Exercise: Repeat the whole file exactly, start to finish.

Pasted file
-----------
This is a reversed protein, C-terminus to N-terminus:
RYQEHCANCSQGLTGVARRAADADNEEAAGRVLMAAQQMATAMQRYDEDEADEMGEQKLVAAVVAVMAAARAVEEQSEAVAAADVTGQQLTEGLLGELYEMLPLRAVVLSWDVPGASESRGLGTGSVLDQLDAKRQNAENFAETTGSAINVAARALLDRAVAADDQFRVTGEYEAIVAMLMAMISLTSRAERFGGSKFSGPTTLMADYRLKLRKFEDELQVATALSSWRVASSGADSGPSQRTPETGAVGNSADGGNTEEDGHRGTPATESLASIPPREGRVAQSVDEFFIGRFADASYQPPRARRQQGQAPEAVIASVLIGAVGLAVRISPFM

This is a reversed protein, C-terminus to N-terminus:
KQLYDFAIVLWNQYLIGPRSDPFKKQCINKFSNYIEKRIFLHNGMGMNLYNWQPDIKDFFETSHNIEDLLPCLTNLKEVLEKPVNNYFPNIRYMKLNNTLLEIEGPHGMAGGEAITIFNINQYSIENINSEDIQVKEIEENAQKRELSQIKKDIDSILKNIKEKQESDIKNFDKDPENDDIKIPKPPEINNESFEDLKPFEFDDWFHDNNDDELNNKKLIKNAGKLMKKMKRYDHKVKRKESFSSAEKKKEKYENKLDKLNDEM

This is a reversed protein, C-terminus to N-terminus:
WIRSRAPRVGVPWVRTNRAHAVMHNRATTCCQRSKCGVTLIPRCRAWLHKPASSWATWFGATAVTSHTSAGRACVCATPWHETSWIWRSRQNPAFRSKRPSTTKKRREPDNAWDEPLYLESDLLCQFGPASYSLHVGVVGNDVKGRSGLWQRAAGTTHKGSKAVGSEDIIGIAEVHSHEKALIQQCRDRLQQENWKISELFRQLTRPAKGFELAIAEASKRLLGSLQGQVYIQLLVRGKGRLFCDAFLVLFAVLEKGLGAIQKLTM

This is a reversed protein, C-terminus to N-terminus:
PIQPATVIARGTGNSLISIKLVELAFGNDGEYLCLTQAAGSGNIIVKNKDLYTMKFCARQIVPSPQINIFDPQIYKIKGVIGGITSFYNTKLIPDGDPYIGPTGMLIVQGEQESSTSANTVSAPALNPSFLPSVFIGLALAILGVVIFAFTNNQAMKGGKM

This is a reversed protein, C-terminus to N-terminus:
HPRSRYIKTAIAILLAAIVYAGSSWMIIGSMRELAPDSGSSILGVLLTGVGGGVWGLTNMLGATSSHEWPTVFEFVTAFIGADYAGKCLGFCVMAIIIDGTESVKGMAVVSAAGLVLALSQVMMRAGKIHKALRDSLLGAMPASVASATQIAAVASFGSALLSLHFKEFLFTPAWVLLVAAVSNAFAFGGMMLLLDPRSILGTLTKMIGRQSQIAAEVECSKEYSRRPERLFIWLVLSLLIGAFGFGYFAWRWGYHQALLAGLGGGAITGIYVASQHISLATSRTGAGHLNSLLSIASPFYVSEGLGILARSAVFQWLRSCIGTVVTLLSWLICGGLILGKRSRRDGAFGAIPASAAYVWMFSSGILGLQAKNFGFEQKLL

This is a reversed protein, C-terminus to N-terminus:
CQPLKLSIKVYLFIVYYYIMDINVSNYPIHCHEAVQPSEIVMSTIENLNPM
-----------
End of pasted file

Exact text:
This is a reversed protein, C-terminus to N-terminus:
RYQEHCANCSQGLTGVARRAADADNEEAAGRVLMAAQQMATAMQRYDEDEADEMGEQKLVAAVVAVMAAARAVEEQSEAVAAADVTGQQLTEGLLGELYEMLPLRAVVLSWDVPGASESRGLGTGSVLDQLDAKRQNAENFAETTGSAINVAARALLDRAVAADDQFRVTGEYEAIVAMLMAMISLTSRAERFGGSKFSGPTTLMADYRLKLRKFEDELQVATALSSWRVASSGADSGPSQRTPETGAVGNSADGGNTEEDGHRGTPATESLASIPPREGRVAQSVDEFFIGRFADASYQPPRARRQQGQAPEAVIASVLIGAVGLAVRISPFM

This is a reversed protein, C-terminus to N-terminus:
KQLYDFAIVLWNQYLIGPRSDPFKKQCINKFSNYIEKRIFLHNGMGMNLYNWQPDIKDFFETSHNIEDLLPCLTNLKEVLEKPVNNYFPNIRYMKLNNTLLEIEGPHGMAGGEAITIFNINQYSIENINSEDIQVKEIEENAQKRELSQIKKDIDSILKNIKEKQESDIKNFDKDPENDDIKIPKPPEINNESFEDLKPFEFDDWFHDNNDDELNNKKLIKNAGKLMKKMKRYDHKVKRKESFSSAEKKKEKYENKLDKLNDEM

This is a reversed protein, C-terminus to N-terminus:
WIRSRAPRVGVPWVRTNRAHAVMHNRATTCCQRSKCGVTLIPRCRAWLHKPASSWATWFGATAVTSHTSAGRACVCATPWHETSWIWRSRQNPAFRSKRPSTTKKRREPDNAWDEPLYLESDLLCQFGPASYSLHVGVVGNDVKGRSGLWQRAAGTTHKGSKAVGSEDIIGIAEVHSHEKALIQQCRDRLQQENWKISELFRQLTRPAKGFELAIAEASKRLLGSLQGQVYIQLLVRGKGRLFCDAFLVLFAVLEKGLGAIQKLTM

This is a reversed protein, C-terminus to N-terminus:
PIQPATVIARGTGNSLISIKLVELAFGNDGEYLCLTQAAGSGNIIVKNKDLYTMKFCARQIVPSPQINIFDPQIYKIKGVIGGITSFYNTKLIPDGDPYIGPTGMLIVQGEQESSTSANTVSAPALNPSFLPSVFIGLALAILGVVIFAFTNNQAMKGGKM

This is a reversed protein, C-terminus to N-terminus:
HPRSRYIKTAIAILLAAIVYAGSSWMIIGSMRELAPDSGSSILGVLLTGVGGGVWGLTNMLGATSSHEWPTVFEFVTAFIGADYAGKCLGFCVMAIIIDGTESVKGMAVVSAAGLVLALSQVMMRAGKIHKALRDSLLGAMPASVASATQIAAVASFGSALLSLHFKEFLFTPAWVLLVAAVSNAFAFGGMMLLLDPRSILGTLTKMIGRQSQIAAEVECSKEYSRRPERLFIWLVLSLLIGAFGFGYFAWRWGYHQALLAGLGGGAITGIYVASQHISLATSRTGAGHLNSLLSIASPFYVSEGLGILARSAVFQWLRSCIGTVVTLLSWLICGGLILGKRSRRDGAFGAIPASAAYVWMFSSGILGLQAKNFGFEQKLL

This is a reversed protein, C-terminus to N-terminus:
CQPLKLSIKVYLFIVYYYIMDINVSNYPIHCHEAVQPSEIVMSTIENLNPM